In mid-September, average air freight rates from the Asia Pacific to Europe and the Middle East stood at USD 5.59 per kg, witnessing a 21% fall from the peak at the start of this year.
As air cargo demand fell, the spot rate for shipping capacity, which freight forwarders procure from the carriers, also fell below long-term rates for the first time in over two years. At the same time, the gap between spot and long-term rates narrowed.
Read more below in Xeneta's monthly air freight rates update.
Latest trends in air freight rates and volume share between spot and long-term markets
In the first weeks of September, the air cargo spot rate from the Asia Pacific ticked up slightly to reach USD 5.52 per kg from its recent dip of USD 5.34 per kg in the last week of August. Still, it remained below long-term rates (USD 5.58 per kg) during the first two weeks of September.
The load factor on this corridor stood at 85% in mid-September, down seven percentage points year over year. However, air freight rates rose 2.8% year over year due to a surge in jet fuel prices, ground handling chaos as well as rerouted flights due to the Russia-Ukraine conflicts. The high volatility in recent load factor movements points out increased uncertainty from both the demand and supply sides of the air cargo market.
Considering the current market, the average air freight rate today on this corridor sits 166% above the pre-Covid level.
Because of continuous market disruption and general uncertainty since the beginning of the pandemic, carriers have fixed more cargo in the spot market compared to the long-term market. By mid-September 2022, the share of cargo weight sold in the spot market was 43%, up eight percentage points from 34% three years ago.
For individual high-volume corridors, the share of spot market business (between airlines and freight forwarders) is much higher than the average for the broader Asia Pacific to Europe and the Middle East market. For instance, from China to Europe, the share of the weight sold in the spot market represents roughly 56% of the market in mid-September.
Thanks to some pent-up air freight demand from frequent regional lockdowns, it is then not surprising to see that the air freight spot rate out of China remains higher than long-term rates throughout the summer period, while outbound Asia Pacific spot rates dropped below long-term rates.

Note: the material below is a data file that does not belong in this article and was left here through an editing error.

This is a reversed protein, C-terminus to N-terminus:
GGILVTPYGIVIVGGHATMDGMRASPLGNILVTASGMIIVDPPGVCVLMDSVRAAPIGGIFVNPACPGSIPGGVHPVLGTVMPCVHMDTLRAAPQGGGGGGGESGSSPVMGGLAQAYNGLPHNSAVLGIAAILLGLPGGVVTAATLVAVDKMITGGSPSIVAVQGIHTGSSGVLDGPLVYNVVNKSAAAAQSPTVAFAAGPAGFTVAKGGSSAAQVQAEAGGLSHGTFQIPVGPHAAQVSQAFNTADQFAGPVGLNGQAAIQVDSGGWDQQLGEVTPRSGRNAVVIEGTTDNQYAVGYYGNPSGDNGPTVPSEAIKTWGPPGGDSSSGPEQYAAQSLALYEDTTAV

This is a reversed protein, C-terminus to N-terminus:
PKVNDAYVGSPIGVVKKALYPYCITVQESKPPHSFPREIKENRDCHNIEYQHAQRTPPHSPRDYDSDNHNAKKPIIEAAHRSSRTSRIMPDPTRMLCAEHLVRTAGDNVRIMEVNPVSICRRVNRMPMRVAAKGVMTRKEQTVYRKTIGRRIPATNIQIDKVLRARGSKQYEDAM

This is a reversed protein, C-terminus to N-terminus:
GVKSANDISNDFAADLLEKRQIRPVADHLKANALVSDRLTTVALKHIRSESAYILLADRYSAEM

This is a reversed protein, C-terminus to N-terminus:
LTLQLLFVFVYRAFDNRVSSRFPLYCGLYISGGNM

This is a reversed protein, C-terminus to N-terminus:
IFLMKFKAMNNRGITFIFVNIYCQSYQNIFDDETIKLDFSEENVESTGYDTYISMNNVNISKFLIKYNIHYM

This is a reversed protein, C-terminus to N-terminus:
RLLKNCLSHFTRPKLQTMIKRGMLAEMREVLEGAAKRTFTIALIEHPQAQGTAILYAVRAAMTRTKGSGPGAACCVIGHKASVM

Taking a closer look at the rate difference between the level at which freight forwarders procure from airlines and what they sell to shippers reveals an interesting change.
Since the beginning of 2022, freight forwarders' margins have increased. Xeneta data shows that the spread between freight forwarders 'sell' and 'buy' rates has widened.
In 2021, the spread was fairly steady. One of the reasons could be that shippers are exhausted with frequent freight negotiations and have shifted their strategy to fixed rates on longer-term contracts. Moreover, it indicates that air freight spot rates for cargo out of China are likely to remain elevated in the upcoming cargo peak season.
Demand and freight rates between special and general cargo
From the Asia Pacific to Europe and the Middle East, the share of special cargo demand, measured in chargeable weight, increased sharply in the pandemic period due to heightened needs for pharma goods.
The onset of the pandemic (March 2020) severely pushed up the special cargo demand, especially pharma goods, to 52% of the total market share, a massive increase of 27 percentage points compared to the pre-pandemic levels.
As a result of this market twist, the spread between special and general cargo freight rates widened from a meager USD 0.02 per kg in late 2019 to USD 1.32 per kg in April 2020.
Nearly three years into the pandemic, the share of special cargo demand in September 2022 still accounts for 34% of the total market, nine percentage points above the same period in 2019.
In addition, freight rate differences between special and general cargo remain large, with the delta in September sitting at USD 0.76 per kg.
The recent global economic slowdown dampened the future of air cargo demand growth in the Asia Pacific to Europe and the Middle East corridor. So far, the special cargo seems to withstand the economic downturn, with demand still above pre-covid levels. General cargo demand solely contributed to the demand fall on this corridor, with a 26% drop from pre-covid levels, mirroring gloomier conditions for the global economy and essential markets.